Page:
Ben Harrill – Tenzing Natural Energy

Ben Harrill – Tenzing Natural Energy

Ben Harrill is the Head of Creative at Tenzing. He joined just over 2 years ago, being drawn to the ethos of the company and the clear mission of the brand in the ‘energy’ category. Operating with a non-hierarchical structure and open culture has fostered creative contributions from the very start. This initially involved out of home assets but soon evolved to him managing social and digital activities and most recently, directing the brand’s first ever TV campaign. Ben is now overseeing all creative content that the brand produces including the packaging.

Ben is proud to say that the mission is to give consumers the best of what nature can offer.  At the same time, the company is giving back to the planet with charity projects like their efforts to eradicate litter in the Himalayas with the SPCC, or providing real time, world-leading air pollution data for London-based athletes. These efforts are the embodiment of the brand’s guiding philosophy: appreciating and connecting with nature. Ben: “This ethos was shared by the company’s late namesake, Tenzing Norgay Sherpa, who’s family are active partners in the business.”

Breaking down convention

The big challenge for Ben is to change peoples’ minds about energy and turn their heads towards the power of nature and the environment. The Tenzing story is at odds with the codes of the ‘energy’ category.  As Ben explains; “Energy can feel a bit ‘dirty’. The modern collective psyche associates energy with ‘in your face’ extremes, epitomized by monster trucks, bikini-clad women and pyromaniacal motifs. We don’t solely want to offer an alternative to the big-name brands, but also to appeal to those out there who want energy but don’t see themselves as ‘energy’ drinkers.”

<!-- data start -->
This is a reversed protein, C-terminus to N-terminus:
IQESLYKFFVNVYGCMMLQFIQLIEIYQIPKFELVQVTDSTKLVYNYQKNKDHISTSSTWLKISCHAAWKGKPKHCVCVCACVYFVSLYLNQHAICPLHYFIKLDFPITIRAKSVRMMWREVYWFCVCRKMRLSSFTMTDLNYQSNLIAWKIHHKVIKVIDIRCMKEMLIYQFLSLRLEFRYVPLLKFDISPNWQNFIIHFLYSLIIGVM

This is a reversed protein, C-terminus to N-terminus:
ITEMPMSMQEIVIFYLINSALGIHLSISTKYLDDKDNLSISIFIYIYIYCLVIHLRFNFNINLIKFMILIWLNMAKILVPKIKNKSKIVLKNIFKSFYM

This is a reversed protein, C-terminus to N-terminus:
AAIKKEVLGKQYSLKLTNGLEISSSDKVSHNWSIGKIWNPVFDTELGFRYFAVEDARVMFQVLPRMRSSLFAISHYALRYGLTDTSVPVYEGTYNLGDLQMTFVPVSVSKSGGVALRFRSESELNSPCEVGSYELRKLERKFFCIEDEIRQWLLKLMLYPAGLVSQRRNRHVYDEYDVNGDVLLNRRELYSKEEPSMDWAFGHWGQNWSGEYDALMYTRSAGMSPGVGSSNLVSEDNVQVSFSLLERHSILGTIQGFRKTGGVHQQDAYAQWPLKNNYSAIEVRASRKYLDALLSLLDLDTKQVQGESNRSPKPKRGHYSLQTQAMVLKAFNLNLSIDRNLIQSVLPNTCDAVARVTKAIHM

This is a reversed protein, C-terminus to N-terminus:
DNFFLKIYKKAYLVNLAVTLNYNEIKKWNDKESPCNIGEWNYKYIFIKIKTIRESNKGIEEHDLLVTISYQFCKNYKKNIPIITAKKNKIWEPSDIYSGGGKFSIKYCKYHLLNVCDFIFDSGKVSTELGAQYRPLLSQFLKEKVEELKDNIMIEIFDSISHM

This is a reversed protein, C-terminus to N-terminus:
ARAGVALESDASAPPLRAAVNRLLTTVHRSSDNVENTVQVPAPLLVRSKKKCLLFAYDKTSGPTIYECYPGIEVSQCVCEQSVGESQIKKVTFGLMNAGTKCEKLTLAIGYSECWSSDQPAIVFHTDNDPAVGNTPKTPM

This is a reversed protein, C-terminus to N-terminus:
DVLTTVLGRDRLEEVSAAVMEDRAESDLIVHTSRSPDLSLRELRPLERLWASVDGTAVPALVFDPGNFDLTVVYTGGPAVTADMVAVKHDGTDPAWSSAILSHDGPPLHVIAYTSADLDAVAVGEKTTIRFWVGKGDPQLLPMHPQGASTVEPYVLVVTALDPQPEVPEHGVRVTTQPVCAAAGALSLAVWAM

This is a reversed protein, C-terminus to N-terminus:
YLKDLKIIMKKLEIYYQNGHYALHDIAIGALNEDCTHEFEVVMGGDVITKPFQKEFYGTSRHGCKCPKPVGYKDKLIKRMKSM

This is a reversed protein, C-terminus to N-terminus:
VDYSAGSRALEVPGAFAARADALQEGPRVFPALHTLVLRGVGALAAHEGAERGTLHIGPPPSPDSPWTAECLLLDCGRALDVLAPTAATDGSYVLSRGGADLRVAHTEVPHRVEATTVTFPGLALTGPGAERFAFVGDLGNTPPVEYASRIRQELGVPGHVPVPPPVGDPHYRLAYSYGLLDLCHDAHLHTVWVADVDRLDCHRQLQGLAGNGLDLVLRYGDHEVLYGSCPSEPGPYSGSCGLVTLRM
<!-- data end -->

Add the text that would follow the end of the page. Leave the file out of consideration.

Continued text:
According to Ben, the brand is ideally placed to address that challenge. “We broke new ground in creating our own category. Being the first Natural Energy drink, we aren’t shackled by long-standing recipes. We are well aligned with the increasing consumer voice for plant-based products but we’re not just looking to jump on a bandwagon. Our recipe inspiration has ancient roots, and comes from the natural brews of Himalayan mountaineers who achieved arguably the most extreme physical feat in history; climbing Mt. Everest. In that sense, our credentials are there in all aspects of our proposition already.  What marvels of outdoor adventure have been fueled by synthetic ingredients, or tons of sugar?”

Drivers for growth

Ben expands on the (highly) competitive context: “We look at sales and rate of sale first and foremost. Next to the big dogs on shelf,we have to hit the numbers in order to have the opportunity to grow with retailers. As a start-up brand, it can be tricky to be considered when you are shoulder to shoulder with what people have been picking up for 10+ years. So, over and above understanding how our trade marketing is working, we also measure unaided and aided awareness. If Tenzing can earn a place in peoples’ memories, that is a big win for us.” At the same time as jostling for position in the category, Ben also understands the importance of brand building in these early stages: “We need to reach people as often as possible and start to put those neural pathways in place.”